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A Note About Brokers
Q:I'm a real-estate note broker. I sell deeds of trust, mortgages and help owners get equity out of their homes. I've been doing so for about four months now.
Investors are often associated with greed, unfair deals, fraud and scammers. I'm a broker who deals with investors and with mine this is not the case. How can I educate the public and real-estate agents regarding the good things that come out of relationships with note brokers and investors? Such as working with lower credit scores, helping to prevent foreclosure, helping to get equity out of homes and working with consumers when lenders turn their backs? With seller financing, once the seller has the note for about six to 12 months it can be a great option to sell it. That would be a win/win situation!
A: Having been in the business for all of four months it's unlikely that you've encountered the entire investment universe, but your larger point is generally on target: Most people, in most businesses, act fairly. Moreover, the pursuit of more profit, a bigger salary and more income is hardly restricted to note brokers.
That said, given the availability of financing with little or nothing down, the need for seller notes is minimal. Most owners instead want cash at closing from the sale of their property so they can finance the purchase of a replacement home.
As it happens, long ago one of the first homes I bought was financed with a seller take-back. I put down 10 percent of the purchase price, assumed an existing first mortgage and the seller provided a substantial second loan.
I made every payment and ultimately repaid the seller's note in full. It was a great deal for me and worked well for the seller. Today such deals are history.
Mortgages are no longer "freely assumable," instead they either cannot be assumed or they're "qualified" assumptions, meaning that the new borrower must be acceptable to the lender. Lenders usually say no to such requests, but with today's growing foreclosure numbers more lenders might agree to assumptions.
In my transaction there was no note broker. The paperwork was written by the seller's attorney, reviewed by my lawyer and placed in the public records. The note was never sold.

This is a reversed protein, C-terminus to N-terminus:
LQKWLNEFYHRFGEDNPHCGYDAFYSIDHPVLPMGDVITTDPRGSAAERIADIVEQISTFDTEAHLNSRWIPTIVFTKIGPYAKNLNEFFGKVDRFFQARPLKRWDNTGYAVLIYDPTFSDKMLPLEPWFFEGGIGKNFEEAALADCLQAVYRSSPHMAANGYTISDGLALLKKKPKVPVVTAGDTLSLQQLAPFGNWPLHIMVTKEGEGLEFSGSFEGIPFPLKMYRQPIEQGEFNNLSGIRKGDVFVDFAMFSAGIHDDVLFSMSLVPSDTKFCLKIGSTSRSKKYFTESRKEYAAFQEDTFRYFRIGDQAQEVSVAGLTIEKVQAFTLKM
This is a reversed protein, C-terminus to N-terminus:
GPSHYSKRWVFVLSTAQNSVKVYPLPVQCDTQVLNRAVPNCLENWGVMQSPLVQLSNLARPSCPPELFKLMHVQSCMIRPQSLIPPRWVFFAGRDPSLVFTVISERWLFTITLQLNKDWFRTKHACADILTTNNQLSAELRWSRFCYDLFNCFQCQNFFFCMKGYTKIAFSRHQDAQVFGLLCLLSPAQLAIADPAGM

Given the mortgage marketplace, we may see an increase in seller take-backs. However, since such loans usually are second mortgages, they are risky and selling such notes may not be possible without a steep discount.
Owners with an interest in taking back a loan should qualify buyers in the same way as lenders by requiring tax returns and other documentation. The loan should be in a form provided by the owner's lawyer. If a seller take-back is part of a purchase offer, acceptance of that offer should be contingent on a review of the borrower's finances which must be "satisfactory" to the seller. For specifics, owners should speak with a real-estate attorney before signing any paperwork.
Q: I would like to put my son and his wife on the title of a townhouse that I own. Does the mortgage company have the right to call the loan when this is done? Is there any way to avoid renegotiating a new loan for the outstanding principal due?
A: When there is "a transfer where the spouse or children of the borrower become an owner of the property," then a lender cannot use a due-on-sale clause to call the loan on a residential property, according to the Garn-St. Germain Act.
That said, there are other questions you need to ask in this situation.
First, can you simply add both your son and daughter-in-law to the title? Or must you add your son first and then his wife? (Your daughter-in-law is not your spouse or child, she is your son's spouse, and right now he's not on the title.)
Second, how should title be held? For instance, should there be an automatic right of survivorship?
Third, what happens if your son and his wife separate? These things do happen.
Fourth, what transfer taxes - potentially thousands of dollars - are involved in a title change? Ask if names can be added to the title in exchange for "good" consideration - not cash but instead love and affection. In this way there may be no transfer taxes to pay.
This is not a do-it-yourself job. Please see a real-estate attorney for specifics in your jurisdiction. Also, you, your son and his spouse should each have current wills and living wills.
Peter G. Miller is the author of The Common-Sense Mortgage and a veteran real estate columnist. Have a question? Please write to firstname.lastname@example.org.View Foreclosure Article Archives
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